NEC says this switch uses merchant silicon, but they have declined to respond to a direct question from Ivan Pepelnjak about whether it is a Broadcom Trident+. Given the speeds and feeds, it looks like that kind of duck, so here it lands in the table. What sets the PF5820 apart from the other switches in this section is that it is explicitly sold to be an openflow programmable switch and not hyped as merely another Top of Rack data center piece of hardware.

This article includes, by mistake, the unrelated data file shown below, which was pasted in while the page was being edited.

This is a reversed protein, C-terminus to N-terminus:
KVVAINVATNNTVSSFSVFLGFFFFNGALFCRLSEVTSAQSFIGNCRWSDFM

SDN is a software play. The quality of the supporting software will be crucial. But this web page is about buffering and not about SDN. And so far, we know nothing about buffering.

If your plan is to get the cheapest Trident+ switch that has dynamic buffer allocation, it is unlikely that NEC will be the cheapest. A Network World article pegs the list price of the PF5820 at $30K. The 1G/10G PF5240 is $25K list.